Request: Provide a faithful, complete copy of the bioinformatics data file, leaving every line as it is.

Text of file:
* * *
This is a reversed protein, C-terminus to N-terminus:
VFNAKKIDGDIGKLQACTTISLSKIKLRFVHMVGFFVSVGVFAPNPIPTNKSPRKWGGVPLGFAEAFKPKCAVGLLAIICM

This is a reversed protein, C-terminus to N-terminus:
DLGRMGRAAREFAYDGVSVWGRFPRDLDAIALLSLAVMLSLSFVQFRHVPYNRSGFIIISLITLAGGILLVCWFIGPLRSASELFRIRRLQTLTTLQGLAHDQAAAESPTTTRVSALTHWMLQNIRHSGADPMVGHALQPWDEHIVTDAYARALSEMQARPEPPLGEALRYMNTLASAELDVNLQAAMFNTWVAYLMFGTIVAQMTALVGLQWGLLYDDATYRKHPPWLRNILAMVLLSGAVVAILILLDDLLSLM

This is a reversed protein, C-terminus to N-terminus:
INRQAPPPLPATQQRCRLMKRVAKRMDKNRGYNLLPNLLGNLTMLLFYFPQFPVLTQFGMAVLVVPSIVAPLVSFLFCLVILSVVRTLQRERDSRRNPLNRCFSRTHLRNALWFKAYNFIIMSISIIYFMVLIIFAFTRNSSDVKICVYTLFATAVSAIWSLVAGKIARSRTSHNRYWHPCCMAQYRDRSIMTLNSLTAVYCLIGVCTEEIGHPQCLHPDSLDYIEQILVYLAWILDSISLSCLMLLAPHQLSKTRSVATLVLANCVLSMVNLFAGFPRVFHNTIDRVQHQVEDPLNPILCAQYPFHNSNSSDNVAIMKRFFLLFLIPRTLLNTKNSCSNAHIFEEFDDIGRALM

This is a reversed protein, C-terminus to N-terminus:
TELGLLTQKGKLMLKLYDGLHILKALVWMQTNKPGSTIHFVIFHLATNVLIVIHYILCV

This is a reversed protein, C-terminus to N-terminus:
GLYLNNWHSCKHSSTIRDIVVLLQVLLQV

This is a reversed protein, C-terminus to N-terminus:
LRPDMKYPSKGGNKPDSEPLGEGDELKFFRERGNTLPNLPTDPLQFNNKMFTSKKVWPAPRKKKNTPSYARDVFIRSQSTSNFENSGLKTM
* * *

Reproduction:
This is a reversed protein, C-terminus to N-terminus:
VFNAKKIDGDIGKLQACTTISLSKIKLRFVHMVGFFVSVGVFAPNPIPTNKSPRKWGGVPLGFAEAFKPKCAVGLLAIICM

This is a reversed protein, C-terminus to N-terminus:
DLGRMGRAAREFAYDGVSVWGRFPRDLDAIALLSLAVMLSLSFVQFRHVPYNRSGFIIISLITLAGGILLVCWFIGPLRSASELFRIRRLQTLTTLQGLAHDQAAAESPTTTRVSALTHWMLQNIRHSGADPMVGHALQPWDEHIVTDAYARALSEMQARPEPPLGEALRYMNTLASAELDVNLQAAMFNTWVAYLMFGTIVAQMTALVGLQWGLLYDDATYRKHPPWLRNILAMVLLSGAVVAILILLDDLLSLM

This is a reversed protein, C-terminus to N-terminus:
INRQAPPPLPATQQRCRLMKRVAKRMDKNRGYNLLPNLLGNLTMLLFYFPQFPVLTQFGMAVLVVPSIVAPLVSFLFCLVILSVVRTLQRERDSRRNPLNRCFSRTHLRNALWFKAYNFIIMSISIIYFMVLIIFAFTRNSSDVKICVYTLFATAVSAIWSLVAGKIARSRTSHNRYWHPCCMAQYRDRSIMTLNSLTAVYCLIGVCTEEIGHPQCLHPDSLDYIEQILVYLAWILDSISLSCLMLLAPHQLSKTRSVATLVLANCVLSMVNLFAGFPRVFHNTIDRVQHQVEDPLNPILCAQYPFHNSNSSDNVAIMKRFFLLFLIPRTLLNTKNSCSNAHIFEEFDDIGRALM

This is a reversed protein, C-terminus to N-terminus:
TELGLLTQKGKLMLKLYDGLHILKALVWMQTNKPGSTIHFVIFHLATNVLIVIHYILCV

This is a reversed protein, C-terminus to N-terminus:
GLYLNNWHSCKHSSTIRDIVVLLQVLLQV

This is a reversed protein, C-terminus to N-terminus:
LRPDMKYPSKGGNKPDSEPLGEGDELKFFRERGNTLPNLPTDPLQFNNKMFTSKKVWPAPRKKKNTPSYARDVFIRSQSTSNFENSGLKTM